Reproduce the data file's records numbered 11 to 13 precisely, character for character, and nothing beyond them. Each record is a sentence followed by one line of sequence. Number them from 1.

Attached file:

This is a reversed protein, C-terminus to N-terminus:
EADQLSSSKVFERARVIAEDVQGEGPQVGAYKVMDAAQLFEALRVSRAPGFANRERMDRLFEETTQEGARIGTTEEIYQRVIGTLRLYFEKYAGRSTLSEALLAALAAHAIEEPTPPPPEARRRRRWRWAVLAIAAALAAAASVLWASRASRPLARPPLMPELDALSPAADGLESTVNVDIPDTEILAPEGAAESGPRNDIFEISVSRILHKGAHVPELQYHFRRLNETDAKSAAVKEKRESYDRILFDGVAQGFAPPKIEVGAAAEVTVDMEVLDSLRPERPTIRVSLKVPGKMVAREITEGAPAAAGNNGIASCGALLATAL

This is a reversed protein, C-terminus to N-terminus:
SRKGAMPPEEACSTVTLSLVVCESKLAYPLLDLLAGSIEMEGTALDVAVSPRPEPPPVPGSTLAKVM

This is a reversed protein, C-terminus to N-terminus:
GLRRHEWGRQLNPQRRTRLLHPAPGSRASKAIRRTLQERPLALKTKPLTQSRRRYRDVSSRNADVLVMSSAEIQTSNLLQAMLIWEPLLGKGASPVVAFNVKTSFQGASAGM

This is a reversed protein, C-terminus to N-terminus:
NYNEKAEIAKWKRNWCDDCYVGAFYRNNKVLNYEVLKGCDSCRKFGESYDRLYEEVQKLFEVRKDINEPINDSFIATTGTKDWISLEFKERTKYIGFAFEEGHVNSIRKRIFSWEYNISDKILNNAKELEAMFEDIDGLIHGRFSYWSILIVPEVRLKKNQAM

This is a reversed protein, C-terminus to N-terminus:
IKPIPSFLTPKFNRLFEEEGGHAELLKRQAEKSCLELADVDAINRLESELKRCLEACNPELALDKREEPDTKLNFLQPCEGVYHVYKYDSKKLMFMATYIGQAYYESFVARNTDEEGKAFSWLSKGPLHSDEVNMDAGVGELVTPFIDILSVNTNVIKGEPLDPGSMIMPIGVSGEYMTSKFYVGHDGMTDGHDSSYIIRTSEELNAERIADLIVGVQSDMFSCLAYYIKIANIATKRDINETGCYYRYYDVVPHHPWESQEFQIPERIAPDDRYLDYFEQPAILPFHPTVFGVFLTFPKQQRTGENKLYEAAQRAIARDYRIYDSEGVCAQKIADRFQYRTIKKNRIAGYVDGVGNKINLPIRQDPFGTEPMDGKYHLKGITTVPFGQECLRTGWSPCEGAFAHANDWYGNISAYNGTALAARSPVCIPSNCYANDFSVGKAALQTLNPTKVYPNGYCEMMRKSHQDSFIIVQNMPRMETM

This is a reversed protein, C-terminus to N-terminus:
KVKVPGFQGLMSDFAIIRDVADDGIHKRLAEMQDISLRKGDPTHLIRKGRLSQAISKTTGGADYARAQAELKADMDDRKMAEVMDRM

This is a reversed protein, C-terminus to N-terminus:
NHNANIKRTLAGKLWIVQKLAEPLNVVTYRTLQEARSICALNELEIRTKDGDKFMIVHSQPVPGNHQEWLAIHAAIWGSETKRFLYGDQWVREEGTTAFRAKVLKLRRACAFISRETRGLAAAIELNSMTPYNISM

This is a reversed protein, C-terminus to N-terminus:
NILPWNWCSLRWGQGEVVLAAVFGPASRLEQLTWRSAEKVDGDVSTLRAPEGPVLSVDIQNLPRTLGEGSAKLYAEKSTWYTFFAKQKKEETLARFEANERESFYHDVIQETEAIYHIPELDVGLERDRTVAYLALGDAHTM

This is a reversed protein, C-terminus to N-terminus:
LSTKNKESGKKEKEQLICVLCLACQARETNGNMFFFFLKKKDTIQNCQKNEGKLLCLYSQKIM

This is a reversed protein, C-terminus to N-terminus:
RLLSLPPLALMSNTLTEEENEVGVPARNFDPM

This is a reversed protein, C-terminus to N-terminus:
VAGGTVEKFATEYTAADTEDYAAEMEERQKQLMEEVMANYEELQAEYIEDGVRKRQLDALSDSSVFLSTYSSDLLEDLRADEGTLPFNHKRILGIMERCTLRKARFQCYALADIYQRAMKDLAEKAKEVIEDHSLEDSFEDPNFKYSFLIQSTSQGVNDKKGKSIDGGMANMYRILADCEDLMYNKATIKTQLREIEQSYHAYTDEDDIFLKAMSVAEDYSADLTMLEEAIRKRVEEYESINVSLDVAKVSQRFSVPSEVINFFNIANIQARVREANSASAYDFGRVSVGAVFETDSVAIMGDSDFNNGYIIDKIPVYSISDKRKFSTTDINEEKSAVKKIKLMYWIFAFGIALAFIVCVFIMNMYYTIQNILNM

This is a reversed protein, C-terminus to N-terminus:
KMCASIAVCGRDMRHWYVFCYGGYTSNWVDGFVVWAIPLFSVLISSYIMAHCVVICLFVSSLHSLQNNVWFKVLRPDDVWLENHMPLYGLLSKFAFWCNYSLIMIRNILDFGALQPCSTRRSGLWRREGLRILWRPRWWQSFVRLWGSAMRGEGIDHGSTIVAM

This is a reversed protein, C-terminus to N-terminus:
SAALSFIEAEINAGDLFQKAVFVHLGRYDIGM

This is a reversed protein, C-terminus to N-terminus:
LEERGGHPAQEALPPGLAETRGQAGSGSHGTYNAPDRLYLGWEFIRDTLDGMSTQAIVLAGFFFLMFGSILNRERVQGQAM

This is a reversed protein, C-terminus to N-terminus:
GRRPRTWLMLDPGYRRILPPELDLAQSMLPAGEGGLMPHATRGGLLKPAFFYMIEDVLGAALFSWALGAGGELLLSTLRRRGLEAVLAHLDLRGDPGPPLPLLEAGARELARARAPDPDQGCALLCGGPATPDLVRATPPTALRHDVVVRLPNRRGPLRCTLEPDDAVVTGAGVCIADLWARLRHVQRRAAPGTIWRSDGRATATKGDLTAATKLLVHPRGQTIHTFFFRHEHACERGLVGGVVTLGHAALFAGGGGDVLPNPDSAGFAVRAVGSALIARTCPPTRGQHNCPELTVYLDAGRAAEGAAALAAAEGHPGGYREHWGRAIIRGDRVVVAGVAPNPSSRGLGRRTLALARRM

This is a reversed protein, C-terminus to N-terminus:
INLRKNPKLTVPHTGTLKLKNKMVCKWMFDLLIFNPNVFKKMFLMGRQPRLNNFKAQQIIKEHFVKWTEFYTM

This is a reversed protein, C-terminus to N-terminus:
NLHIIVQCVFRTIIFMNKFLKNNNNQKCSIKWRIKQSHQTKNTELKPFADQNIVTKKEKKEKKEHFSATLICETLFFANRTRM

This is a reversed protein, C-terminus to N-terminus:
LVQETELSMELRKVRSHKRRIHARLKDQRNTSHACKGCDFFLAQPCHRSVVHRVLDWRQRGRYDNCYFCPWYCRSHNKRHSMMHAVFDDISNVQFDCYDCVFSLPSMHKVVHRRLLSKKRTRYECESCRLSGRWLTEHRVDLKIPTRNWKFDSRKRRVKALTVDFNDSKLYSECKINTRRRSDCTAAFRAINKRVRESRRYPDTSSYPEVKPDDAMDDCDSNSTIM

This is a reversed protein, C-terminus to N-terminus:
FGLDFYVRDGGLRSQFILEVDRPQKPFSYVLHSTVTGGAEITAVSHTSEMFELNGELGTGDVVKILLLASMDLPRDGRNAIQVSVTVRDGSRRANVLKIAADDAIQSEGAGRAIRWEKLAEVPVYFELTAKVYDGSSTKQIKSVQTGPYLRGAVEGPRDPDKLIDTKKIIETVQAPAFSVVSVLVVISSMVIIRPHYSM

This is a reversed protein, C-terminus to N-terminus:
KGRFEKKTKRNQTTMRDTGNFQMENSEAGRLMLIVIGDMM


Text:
This is a reversed protein, C-terminus to N-terminus:
VAGGTVEKFATEYTAADTEDYAAEMEERQKQLMEEVMANYEELQAEYIEDGVRKRQLDALSDSSVFLSTYSSDLLEDLRADEGTLPFNHKRILGIMERCTLRKARFQCYALADIYQRAMKDLAEKAKEVIEDHSLEDSFEDPNFKYSFLIQSTSQGVNDKKGKSIDGGMANMYRILADCEDLMYNKATIKTQLREIEQSYHAYTDEDDIFLKAMSVAEDYSADLTMLEEAIRKRVEEYESINVSLDVAKVSQRFSVPSEVINFFNIANIQARVREANSASAYDFGRVSVGAVFETDSVAIMGDSDFNNGYIIDKIPVYSISDKRKFSTTDINEEKSAVKKIKLMYWIFAFGIALAFIVCVFIMNMYYTIQNILNM

This is a reversed protein, C-terminus to N-terminus:
KMCASIAVCGRDMRHWYVFCYGGYTSNWVDGFVVWAIPLFSVLISSYIMAHCVVICLFVSSLHSLQNNVWFKVLRPDDVWLENHMPLYGLLSKFAFWCNYSLIMIRNILDFGALQPCSTRRSGLWRREGLRILWRPRWWQSFVRLWGSAMRGEGIDHGSTIVAM

This is a reversed protein, C-terminus to N-terminus:
SAALSFIEAEINAGDLFQKAVFVHLGRYDIGM